WMO says more than 90% of the excess energy accumulated in the climate system is the result of increasing concentrations of greenhouse gases entering the ocean. In 2019, the ocean heat content to a depth of 2 km exceeded the previous record high set in 2018.
If the NOAA and MET Office forecasts are correct, the world will be closer to the brink of climate incidents in 2020 . Scientists have warned that warming more than 1.5 degrees Celsius above pre-industrial levels will have a detrimental effect on world climate.
The first year the temperature was certified as one degree Celsius higher than the average from 1850 to 1900 was 2015. This speed is increasingly changing rapidly. If the current trend continues, we could break the 1.5-degree threshold within two decades.
High temperatures are an indicator of ongoing climate change. Ocean warming has a wide impact on the climate system and contributes more than 30% of sea level rise through thermal expansion of seawater. It is changing the ocean currents and indirectly changing the path of the storm and melting icebergs. Along with ocean acidification and dehydration, ocean warming can lead to dramatic changes in marine ecosystems.
3. Unpredictable consequences of climate change
The multi-agency report of WMO in March 2020 addresses the impacts of weather and climate on human health, food security, migration, ecosystems and marine life, specifically:
– About health:
In 2019, record high temperatures from Australia, India, Japan and Europe negatively affect human health and well-being.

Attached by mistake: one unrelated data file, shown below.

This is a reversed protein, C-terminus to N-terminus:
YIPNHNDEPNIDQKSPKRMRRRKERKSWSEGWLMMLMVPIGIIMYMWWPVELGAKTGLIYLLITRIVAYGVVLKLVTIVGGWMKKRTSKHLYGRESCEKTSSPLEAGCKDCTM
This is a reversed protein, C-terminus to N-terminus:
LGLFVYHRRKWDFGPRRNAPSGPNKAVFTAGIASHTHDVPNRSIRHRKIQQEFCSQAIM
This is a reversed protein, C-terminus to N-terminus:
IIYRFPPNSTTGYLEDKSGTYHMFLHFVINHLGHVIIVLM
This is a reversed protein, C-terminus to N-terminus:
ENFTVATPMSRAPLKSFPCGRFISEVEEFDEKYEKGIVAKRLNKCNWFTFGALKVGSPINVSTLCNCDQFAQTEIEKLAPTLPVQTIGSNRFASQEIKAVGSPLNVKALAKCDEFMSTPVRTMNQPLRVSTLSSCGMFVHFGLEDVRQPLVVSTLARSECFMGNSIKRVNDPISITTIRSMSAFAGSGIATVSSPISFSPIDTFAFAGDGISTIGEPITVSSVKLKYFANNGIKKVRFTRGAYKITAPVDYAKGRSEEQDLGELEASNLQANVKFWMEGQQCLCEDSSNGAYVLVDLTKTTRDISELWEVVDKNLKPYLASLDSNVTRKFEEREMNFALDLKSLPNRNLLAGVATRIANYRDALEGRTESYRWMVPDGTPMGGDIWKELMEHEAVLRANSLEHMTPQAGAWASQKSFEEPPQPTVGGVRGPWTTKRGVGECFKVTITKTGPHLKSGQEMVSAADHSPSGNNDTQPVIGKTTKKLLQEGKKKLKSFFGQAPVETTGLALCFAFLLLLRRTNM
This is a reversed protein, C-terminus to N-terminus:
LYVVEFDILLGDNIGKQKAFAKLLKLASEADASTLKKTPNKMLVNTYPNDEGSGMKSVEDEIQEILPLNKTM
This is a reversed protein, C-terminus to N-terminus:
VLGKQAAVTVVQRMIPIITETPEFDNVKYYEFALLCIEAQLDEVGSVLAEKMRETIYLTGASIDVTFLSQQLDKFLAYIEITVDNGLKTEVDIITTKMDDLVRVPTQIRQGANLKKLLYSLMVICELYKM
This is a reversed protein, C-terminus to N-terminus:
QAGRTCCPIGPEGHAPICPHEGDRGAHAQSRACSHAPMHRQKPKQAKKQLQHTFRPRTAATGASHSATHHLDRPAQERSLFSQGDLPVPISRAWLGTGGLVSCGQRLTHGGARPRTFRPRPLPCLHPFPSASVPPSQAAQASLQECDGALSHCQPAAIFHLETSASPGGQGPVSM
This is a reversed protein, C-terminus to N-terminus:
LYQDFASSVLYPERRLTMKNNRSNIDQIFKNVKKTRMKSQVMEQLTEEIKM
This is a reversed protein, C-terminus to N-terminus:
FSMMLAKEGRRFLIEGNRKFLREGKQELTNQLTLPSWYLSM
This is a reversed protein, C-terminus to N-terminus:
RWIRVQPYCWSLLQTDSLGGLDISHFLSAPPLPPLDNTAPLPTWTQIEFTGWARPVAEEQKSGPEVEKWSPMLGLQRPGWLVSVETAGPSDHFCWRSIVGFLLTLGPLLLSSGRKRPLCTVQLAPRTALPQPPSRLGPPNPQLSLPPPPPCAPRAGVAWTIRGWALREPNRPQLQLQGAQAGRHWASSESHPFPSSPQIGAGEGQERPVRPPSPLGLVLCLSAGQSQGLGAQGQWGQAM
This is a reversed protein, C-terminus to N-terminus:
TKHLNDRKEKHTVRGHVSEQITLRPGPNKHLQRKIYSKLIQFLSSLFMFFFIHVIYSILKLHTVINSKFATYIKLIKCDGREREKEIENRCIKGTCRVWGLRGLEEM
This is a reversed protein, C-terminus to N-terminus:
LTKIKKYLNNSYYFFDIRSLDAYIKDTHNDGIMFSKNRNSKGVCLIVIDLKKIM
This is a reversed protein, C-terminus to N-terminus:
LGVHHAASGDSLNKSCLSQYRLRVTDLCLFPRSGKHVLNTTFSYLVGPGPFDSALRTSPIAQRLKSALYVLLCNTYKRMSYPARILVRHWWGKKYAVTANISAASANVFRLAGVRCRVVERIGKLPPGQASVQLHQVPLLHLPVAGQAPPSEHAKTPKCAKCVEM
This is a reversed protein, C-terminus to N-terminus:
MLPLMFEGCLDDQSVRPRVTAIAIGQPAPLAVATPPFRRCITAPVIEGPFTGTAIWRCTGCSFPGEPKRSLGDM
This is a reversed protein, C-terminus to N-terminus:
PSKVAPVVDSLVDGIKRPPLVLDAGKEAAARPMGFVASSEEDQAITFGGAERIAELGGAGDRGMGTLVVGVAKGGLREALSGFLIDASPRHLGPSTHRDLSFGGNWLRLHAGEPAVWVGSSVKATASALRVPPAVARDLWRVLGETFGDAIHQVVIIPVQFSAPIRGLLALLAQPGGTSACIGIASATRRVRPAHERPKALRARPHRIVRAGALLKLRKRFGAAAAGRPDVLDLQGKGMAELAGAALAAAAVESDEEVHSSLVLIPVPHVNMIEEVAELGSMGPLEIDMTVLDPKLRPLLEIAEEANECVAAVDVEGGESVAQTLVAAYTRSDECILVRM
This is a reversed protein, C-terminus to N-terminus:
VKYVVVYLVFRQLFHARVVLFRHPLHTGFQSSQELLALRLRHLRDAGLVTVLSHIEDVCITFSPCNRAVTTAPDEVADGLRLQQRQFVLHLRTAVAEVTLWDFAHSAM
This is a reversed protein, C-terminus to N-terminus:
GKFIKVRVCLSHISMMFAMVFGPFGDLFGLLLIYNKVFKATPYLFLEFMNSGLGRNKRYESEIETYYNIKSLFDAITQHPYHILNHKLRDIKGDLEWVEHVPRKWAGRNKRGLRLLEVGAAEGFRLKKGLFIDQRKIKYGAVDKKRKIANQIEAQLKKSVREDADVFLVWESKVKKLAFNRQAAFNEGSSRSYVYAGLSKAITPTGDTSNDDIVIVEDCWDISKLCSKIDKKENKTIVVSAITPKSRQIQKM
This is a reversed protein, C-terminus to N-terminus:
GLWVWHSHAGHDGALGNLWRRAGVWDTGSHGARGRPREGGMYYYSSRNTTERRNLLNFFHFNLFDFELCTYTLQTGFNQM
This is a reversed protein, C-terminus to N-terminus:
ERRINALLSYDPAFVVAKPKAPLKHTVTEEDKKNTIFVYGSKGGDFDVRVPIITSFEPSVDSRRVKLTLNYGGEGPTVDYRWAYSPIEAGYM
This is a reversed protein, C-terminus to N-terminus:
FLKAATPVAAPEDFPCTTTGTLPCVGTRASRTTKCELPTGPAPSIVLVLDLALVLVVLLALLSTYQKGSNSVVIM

Extreme weather is negatively affecting human health and well-being. Illustration: Internet
In Japan, a heat wave and heat wave event left more than 100 people dead and an additional 18,000 hospitalizations. In France, more than 20,000 emergency rooms have been recorded for heat-related illnesses between June and mid-September; and during two major summer heatwaves, a total of 1,462 deaths in the affected areas.
Changes in climatic conditions since 1950 are helping Aedes mosquitoes to easily transmit dengue virus, increasing the risk of disease occurrence. In parallel, the incidence of global dengue fever has risen sharply in recent decades and about half of the world’s population is at risk of infection. In 2019, the world experienced a major increase in dengue cases.
– Regarding food security:
Climate change and extreme weather events are one of the main drivers of the recent global increase in hunger.
After a decade of steady decline, famine increased again – more than 820 million people were hungry in 2018. Of the 33 countries affected by the food crisis in 2018, climate change and weather. extremes caused an economic shock and conflict in 26 countries.
The unusually heavy rainfall at the end of 2019 was also a factor in the serious desert grasshopper epidemic in the Horn of Africa – the worst in more than 25 years and the most severe in 70 years for Kenya. This is expected to spread further in June 2020, posing a serious threat to food security.
Source : Genk